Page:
I Know a Good Book When I Want to Write One
I wonder how many readers are also closet would-be writers? Are there people who love to read the sort of stuff I love to read who don’t also secretly wish they could write the sort of stuff I love to read? One yardstick I use for measuring the goodness of a book is whether or not it makes me want to turn right around and write one of my own (or pick back up one of the several lapsed projects I’ve started over the past decade). Infinite Jest is definitely one of those books. The Time of Our Singing was one. East of Eden was one. Things by Pynchon, for example, though I tend to think of them as good medicine — meaning I often don’t enjoy them a whole lot while I’m reading them, but afterward I’m glad I did it — don’t make me want to write.
The thing about Wallace is that he writes about stuff in ways that I can identify with in a voice that’s comfortable and familiar. He writes in ways that reach out to me, and I find myself thinking “well I could do that, because it’s familiar and I understand it.” But his writing is so obsessive and thorough and good that I know I could never do quite what he does. So I figure that any time I try to write after reading his work, I’ll wind up writing all these logjam sentences full of stuff about disconnection and sadness and beautiful precision that’ll wind up sounding just like a 17-year-old trying to imitate Wallace. I’m thinking of a lack of depth and maturity and originality.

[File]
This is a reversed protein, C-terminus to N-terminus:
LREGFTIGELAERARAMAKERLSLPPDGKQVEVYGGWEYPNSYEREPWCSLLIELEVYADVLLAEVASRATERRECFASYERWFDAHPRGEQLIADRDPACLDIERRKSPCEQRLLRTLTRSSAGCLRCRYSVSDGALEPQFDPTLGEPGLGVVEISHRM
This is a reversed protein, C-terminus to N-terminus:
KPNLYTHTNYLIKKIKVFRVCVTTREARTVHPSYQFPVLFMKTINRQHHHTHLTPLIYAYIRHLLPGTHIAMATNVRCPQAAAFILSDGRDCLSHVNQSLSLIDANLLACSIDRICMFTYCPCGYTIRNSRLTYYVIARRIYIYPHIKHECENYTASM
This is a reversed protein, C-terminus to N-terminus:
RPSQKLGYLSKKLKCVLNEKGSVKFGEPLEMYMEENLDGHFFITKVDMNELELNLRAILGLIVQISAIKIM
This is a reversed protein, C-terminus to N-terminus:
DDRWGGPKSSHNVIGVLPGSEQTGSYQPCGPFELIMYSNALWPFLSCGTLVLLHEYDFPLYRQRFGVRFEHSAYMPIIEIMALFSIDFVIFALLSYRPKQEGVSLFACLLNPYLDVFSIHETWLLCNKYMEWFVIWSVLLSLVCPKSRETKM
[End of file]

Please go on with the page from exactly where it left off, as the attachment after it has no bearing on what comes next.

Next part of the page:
When I finish a book like Infinite Jest, which I did last night (complete with a reread of the first 17 pages) I want to go create something of my own; I feel like I could pour out 10,000 words of something OK in an evening that the next evening upon a reread would turn out to be depressingly bad, or at least unartfully derivative. So among the many paradoxes or double-binds that Wallace presents me with is one more personal than most, in which his excellence simultaneously makes me want both right away and never ever to try to write a word of fiction again.